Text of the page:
Last March I sold four sheep, a ram and three ewes, to a person I knew. They waited a year for me to get the lambs born, weaned and ready to sell them their starter flock. When the lambs were born, I informed them I would have sheep to sell them. They asked a lot of questions, I was glad to answer. They had helped me by feeding my sheep for a week when I was on vacation. After caring for my sheep, they wanted some of their own, from my flock.
Two weeks ago, they called asking me which veterinarian I used to treat my sheep. I told them, then asked what the problem was. They told me one of the ewes had a prolapse. I said I would be by later that day to take a look.
I had only treated vaginal prolapse one time in my flock, and the ewe was very old and carrying twins. By their description I was not sure which type of prolapse the ewe was exhibiting. They were worried that the ewe would be injured or have a serious infection if they waited for a prolapse harness to arrive through delivery. None of our livestock supply stores sell a prolapse harness.
Upon arrival, and looking at the lambs that had grown into some beautiful sheep, I saw the problem. A big ewe with vaginal prolapse. She was very heavy with lambs. I told them this ewe is very pregnant with twins and close to delivery. The ewe had a really full udder, and was very loose in the hips and pelvic area. There was a vaginal prolapse, but it was only on the outside when the ewe laid down. But I had a solution. Item needed was some hay twine. They looked at me like I was joking. Then I explained to them what I was going to do.
I had seen a veterinarian use a piece of twin on a pregnant goat with vaginal prolapse a couple weeks before delivery of triplets. I also had seen a video on youtube using the same technique. Before putting this harness in place, I gently cleaned the exposed tissue with water and then with olive oil to keep soars from forming due to the dryness created from cleaning. I also put on gloves and checked to see if she was dilated, no cervix was closed. I had used this technique on my very old ewe and it worked. I built the harness from the hay twine just like the veterinarian did.
Today I received the happy news. A text message with a picture of a ewe and twins. My friend’s ewe had delivered a healthy set of twins. They were large twins. My friend was so happy I had helped them with their ewe, but also thrilled they had purchased their sheep from me.
I had made a point to sell them some ewes that I would have kept. The ram was not related to the ewes and out of one of my best commercial ewes. I still have the mother and twin sister to their ewe who just had twins. I work hard in the breeding of my sheep to raise good genetics. The very old ewe who had a vaginal prolapse and twins, I sold both the ewe and lambs at auction. I do not think this prolapse was genetic, just a little overweight ewe carrying large twins.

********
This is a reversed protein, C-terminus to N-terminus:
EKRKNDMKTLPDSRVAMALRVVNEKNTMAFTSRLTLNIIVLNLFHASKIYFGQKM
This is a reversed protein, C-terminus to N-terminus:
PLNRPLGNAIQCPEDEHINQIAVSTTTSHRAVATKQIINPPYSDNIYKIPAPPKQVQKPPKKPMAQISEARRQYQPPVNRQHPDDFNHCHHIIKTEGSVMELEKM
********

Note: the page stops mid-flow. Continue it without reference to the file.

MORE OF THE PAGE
I am very careful in the selection of sheep I sell to individuals. The reason is I want them to come back to purchase more sheep. Eventually they will need a different ram. I want them to come to me for the next ram. I enjoy helping other sheep farmers succeed. I am very careful in offering advice or treating someone else’s sheep. If I did not have the relationship and trust as friends, as I do with those I helped, I would not assist, but refer them to a veterinarian.
I am not a licensed veterinarian, and do not present myself as an animal doctor. I do treat my own animals, even sew up wounds. I worked as a veterinarian technician for several years and was taught how to sew up wounds and wound care. But there is so much I do not know, and therefore I take my animals to the veterinarian when I do not have the knowledge or tools to treat the animal. Know your own abilities when it comes to treating your animals. If I had thought I was not able to help the animal, I would not have done anything to help. When I went to look at my friend’s ewe, I also had a plan on how to get the ewe to a veterinarian that day.
Do not rely on others to show or tell you their methods, as some do not work.
Sometimes it not about the accolades and degrees, experience counts for everything. Well done with the ewe.
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